User.Text = "clpayne" Pass.Text = "helloworld!" 

Recall that User and Pass refer to controls inside the user control, and ASP.NET doesn't know or care about them. Thus, you need to provide the code to handle your UI elements inside the user control.

Figure 6.3 shows this page when viewed in a browser.

Figure 6.3. The login form user control presents the appropriate UI display.

graphics/06fig03.gif

Enter some text into the login form and click the Submit button. The form post is handled, even though you didn't add any code to do so in Listing 6.4. This is because you put the functionality in the user control itself.

After you click the Submit button, the user will see what's shown in Figure 6.4.

Figure 6.4. The user control handles its own form submissions.

graphics/06fig04.gif

Enhancing the User Control

So far, the Username and Password properties of your user control remain unused. When these properties are set, the login form should be prefilled with these values. You cannot use code render blocks as you did for the BackColor property. They are not allowed within server control tags, and an error will be produced. Instead, you'll have to convert the Username and Password public variables into actual VB.NET property elements. Replace lines 3 and 4 of LoginForm.ascx with the code in Listing 6.5.

Listing 6.5 Using VB.NET Properties Instead of Public Variables
 3:       public property UserName as string 4:          Get 5:             UserName = User.Text 6:          End Get 7:          Set 8:             User.Text = value 9:          End Set 10:       end property 11: 12:       public property Password as string 13:          Get 14:             Password = Pass.Text 15:          End Get 16:          Set 17:             Pass.Text = value 18:          End Set 19:       end property 

graphics/analysis_icon.gif

This is new VB.NET syntax. Essentially, you've transformed public variables into properties of the user control. The difference is that public variables provide very limited functionality; you can only assign and retrieve values. The properties of the user control allow you to perform actions each time the value is set or accessed.

Line 3 looks a lot like what you saw previously: public UserName as string, with the addition of the keyword property. When you use this keyword, you must have a corresponding end property, as shown on line 10. Inside the property tags, you have two additional elements: Get and Set. These elements contain the code which will be used to retrieve and assign values to the property. For example, when a developer writes the following line, the Get statement is actually being called:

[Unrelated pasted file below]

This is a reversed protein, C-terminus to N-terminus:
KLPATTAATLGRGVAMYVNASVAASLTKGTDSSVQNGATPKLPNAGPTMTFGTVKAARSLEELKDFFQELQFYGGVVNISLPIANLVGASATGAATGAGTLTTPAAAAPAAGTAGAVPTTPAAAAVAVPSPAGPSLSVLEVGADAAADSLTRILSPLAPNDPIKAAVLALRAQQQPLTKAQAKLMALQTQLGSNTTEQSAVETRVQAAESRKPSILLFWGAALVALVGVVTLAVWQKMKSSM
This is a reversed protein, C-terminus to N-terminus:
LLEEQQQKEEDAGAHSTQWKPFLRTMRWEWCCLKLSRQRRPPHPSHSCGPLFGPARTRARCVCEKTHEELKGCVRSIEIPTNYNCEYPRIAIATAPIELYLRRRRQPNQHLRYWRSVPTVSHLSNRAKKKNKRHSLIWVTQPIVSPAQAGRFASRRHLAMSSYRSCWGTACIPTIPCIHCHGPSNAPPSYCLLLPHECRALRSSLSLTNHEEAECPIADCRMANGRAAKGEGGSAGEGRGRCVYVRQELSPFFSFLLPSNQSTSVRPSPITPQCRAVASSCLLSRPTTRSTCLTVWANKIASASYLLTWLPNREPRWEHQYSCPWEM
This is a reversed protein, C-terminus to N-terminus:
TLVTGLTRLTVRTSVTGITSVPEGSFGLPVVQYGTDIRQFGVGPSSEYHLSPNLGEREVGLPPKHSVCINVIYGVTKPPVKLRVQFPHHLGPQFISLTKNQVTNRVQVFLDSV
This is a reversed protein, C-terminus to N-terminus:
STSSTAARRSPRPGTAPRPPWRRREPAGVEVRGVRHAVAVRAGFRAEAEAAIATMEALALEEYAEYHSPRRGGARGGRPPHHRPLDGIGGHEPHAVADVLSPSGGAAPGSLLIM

dim strName as string = LoginForm1.UserName 

And inversely, the Set statement is called with the following:

 LoginForm1.UserName = "Chris" 

Inside these elements, you can add code to perform any functionality that you want to happen when the property is accessed. On line 5, which occurs when the user retrieves the value, you return the value contained in the User text box control by assigning the value to the property itself. On line 8, which occurs when the property value is set, you assign the incoming value to the User text box control. The value keyword refers to the value that the user has assigned to this property. For example, in the following line, value would refer to "Chris":

 LoginForm1.UserName = "Chris" 

Tip

If you want to create a read or write-only property, simply leave out the Set or Get element and add the keyword ReadOnly or WriteOnly. For example, the following code snippet creates a Username property that can only be read from

 public ReadOnly property UserName as string    Get       UserName = User.Text    End Get end property 


Lines 12 19 provide the exact same functionality for the Password property and the Pass text box control. The following code snippet shows the use of the property syntax in C#:

 3:       public string UserName { 4:          get { 5:             return User.Text; 6:          } 7:          set { 8:             User.Text = value; 9:          } 10:       } 11: 12:       public string Password { 13:          get { 14:             return Pass.Text; 15:          } 16:          set { 17:             Pass.Text = value; 18:          } 19:       } 

Now request Listing 6.4 from the browser again. You should see the page shown in Figure 6.4.

Figure 6.4. Using properties to prefill user control elements.

graphics/06fig04.gif

The username field is now prefilled because you set the corresponding property on line 19 of Listing 6.4. Notice that the password field is still empty. This is because that particular text box control has its TextMode property set to Password, and ASP.NET won't fill the text box for security reasons. However, note that the Password property is still assigned the value, as shown in the label below the user control. If you remove the TextMode="Password" code from this text box control, the value will appear.

Your user control is now fully functional, with properties that can be manipulated from an ASP.NET page and methods to handle its own events. This control can be placed in any ASP.NET page and will work the same as it does here.


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    Sams Teach Yourself ASP. NET in 21 Days
    Sams Teach Yourself ASP.NET in 21 Days (2nd Edition)
    ISBN: 0672324458
    EAN: 2147483647
    Year: 2003
    Pages: 307
    Authors: Chris Payne